On Saturday, Iran hanged a woman convicted of murdering a former intelligence officer she claimed had attempted to rape her—a defense the court and the man's family ultimately rejected.
IRNA, Iran's official news agency, says 27-year-old Reyhaneh Jabbari was hanged at dawn Saturday for the 2007 murder. The court ruling dismissed Jabbari's claim of attempted rape, saying all evidence proved she had planned to kill Morteza Abdolali Sarbandi, a former intelligence agent, after having purchased a knife two days earlier. However, the United Nations called on Iran for a retrial, saying the incident never received a full investigation and that she was denied a fair trial.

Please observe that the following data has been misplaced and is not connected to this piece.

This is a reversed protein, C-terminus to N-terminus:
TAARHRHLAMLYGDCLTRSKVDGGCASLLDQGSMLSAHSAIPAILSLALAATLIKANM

A robust campaign led by human-rights groups and prominent Iranians, which was amplified through social media, appeared to be gaining traction and it seemed for a short time that the sentence would be commuted. However, the execution was carried out after Sarbandi's family refused to pardon Jabbari or accept blood money—a possible provision under Sharia law.
"The shocking news that Reyhaneh Jabbari has been executed is deeply disappointing in the extreme," said Hassiba Hadj Sahraoui, Amnesty International’s Deputy Director for the Middle East and North Africa Program, in a statement. "This is another bloody stain on Iran’s human rights record."